Surface Suit

From OpenLuna
Revision as of 19:20, 22 January 2009 by Paul (Talk | contribs)

Jump to: navigation, search

The first part of constructing the surface suit will be development through analogue testing in relevant environments.

We are making our decisions based on certain design concerns

We are working under the thought that the suit seeds to be as light as possible, but be completely self-sufficient. Consumables will need to be swappable while wearing the suit. (Remember, the first four will spend two weeks in it, and the follow on missions may need to spend 3-4 days in them.) We do not intend to significantly change the suits unless a dramatic change is made to the state of the art.

This suit is expected be of a MCP/HUT hybrid; although a HUT/soft suit in the style of the University of North Dakota NDX-2 is also being considered. The wearer will wear a coverall over the suit body for armour, heating, or dust mitigation. in future versions, these coveralls will be interchangeable. The helmet will be fixed to the HUT, with several flat planes for view plates. The rational behind flat plates is in ease of spares storage, ease of repair, and ease of polishing/maintenance. The PLSS, HUT, and helmet will also be integrated. The HUT will be entered from the front. Since the view plate is not hemispherical, the view plates will contain electronically polarizing elements for sun mitigation. There will be two water delivery nipples as described above, as well as two food delivery nipples, one for a savory food, one for a sweet food. Local communications will be handled via a routable VoIP protocol over WiFi, via a computer as described above. This entire system will be redundant. Long distance communication over amateur radio. The suit will be constructed from firm elastic cloth and laced to tension using a speed lace. The helmet will also have redundant lights and cameras.

Surface suit-Pressure liner.jpg

Boots are expected to be near off the shelf Canadian Pack Boots.

Artists Notes

The suit described above will be skin tight with laced seams on the sides. there will be small metal or plastic clips on the lace points. The color should be pleasing. the laces will be stainless or spectra. The HUT will basically cover the ribcage, like a short vest. The helmet is attached to the top, the PLSS and helmet are integral. The PLSS will extend down halfway to the waist and will be about 2 cm thick, as wide as the back, and up to the top of the shoulders. There will be a heavy solid connection between the back of the helmet and the PLSS. Note the faceplate panes from above. The armour coveralls will be looser, but not very over the suit, and will have several straps and clips to keep the knee, elbow, shin, forearm and thigh pads in place. The colour will be a combination of lime Hi-Vis green and some other artistic, attractive design.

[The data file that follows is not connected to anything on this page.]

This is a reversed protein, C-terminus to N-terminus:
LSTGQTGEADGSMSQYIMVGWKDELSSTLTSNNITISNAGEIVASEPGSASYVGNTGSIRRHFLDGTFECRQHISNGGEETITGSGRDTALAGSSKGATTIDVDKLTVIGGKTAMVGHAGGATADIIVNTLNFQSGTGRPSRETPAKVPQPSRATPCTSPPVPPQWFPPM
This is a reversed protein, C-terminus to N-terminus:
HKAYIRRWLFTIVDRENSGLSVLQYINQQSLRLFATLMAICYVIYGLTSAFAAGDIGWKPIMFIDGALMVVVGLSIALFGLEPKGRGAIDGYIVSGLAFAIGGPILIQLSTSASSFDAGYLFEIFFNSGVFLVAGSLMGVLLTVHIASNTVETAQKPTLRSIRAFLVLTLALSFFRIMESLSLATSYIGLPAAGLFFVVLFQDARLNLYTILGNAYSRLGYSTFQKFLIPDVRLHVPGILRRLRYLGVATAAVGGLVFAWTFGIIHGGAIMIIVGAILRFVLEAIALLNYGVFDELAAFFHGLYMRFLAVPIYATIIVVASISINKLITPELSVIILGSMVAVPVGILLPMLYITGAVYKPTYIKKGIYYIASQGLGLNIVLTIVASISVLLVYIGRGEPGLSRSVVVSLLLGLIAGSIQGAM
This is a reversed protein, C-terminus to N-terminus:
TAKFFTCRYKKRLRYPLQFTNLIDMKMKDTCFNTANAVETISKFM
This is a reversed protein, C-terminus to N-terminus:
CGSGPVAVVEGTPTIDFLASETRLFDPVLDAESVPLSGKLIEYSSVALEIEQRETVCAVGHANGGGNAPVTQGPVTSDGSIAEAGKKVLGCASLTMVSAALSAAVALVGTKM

Think a combination of "Red Planet" surface suits for the body, Cary-Ann Moss's helmet (but flat planes, not curved.) and the color and style of "Iron Man". 1/3/09 On first hearing this it seems insane, but consider: The human body requires pressure and oxygen. Oxygen must be supplied to the lungs at a specific pressure to sustain lung inflation and gas transfer. However, the REST of the human body is quite tolerant of very low pressure exposure for brief intervals. I'm suggesting a means where crewmwmbers can literally change out of contaminated suits into new suits even under lunar vacuum conditions. Maximum vac exposure for any specific part of the body would be a very few seconds. This can be safely tolerated provided it is properly facilitated. What this means is you have an unpressurized changing station that stores modular suit components at the ready. The astronaut would be positioned so that each component could be removed in sequence and changed out in mere seconds. Since the helmet would be the only component that is not 'skin tight', it remains. The contaminated elements are cleaned and recharged for the next change. Of course, this is only part of the problem. Clean suit components will help to maintain comfort and morale, but what about the astronaut himself? After about 36 hours a human being has perspired and eminated so much accumulation of skin cells, body oils, salts, microbial growth and urea-containing acids that he will begin to experience a mild allergic reaction. That is why we itch when we haven't showered. After four days, even the most enduring individual would be overwhelmed by the itching. Solution? A pressurized module about the size of an air lock allowing each astronmaut to clean himself periodically. Ideally he would also clean his suit. Such a unit would be the size of a phone booth and couls be designed to accomodate 'relief' measures of all types.

Personal tools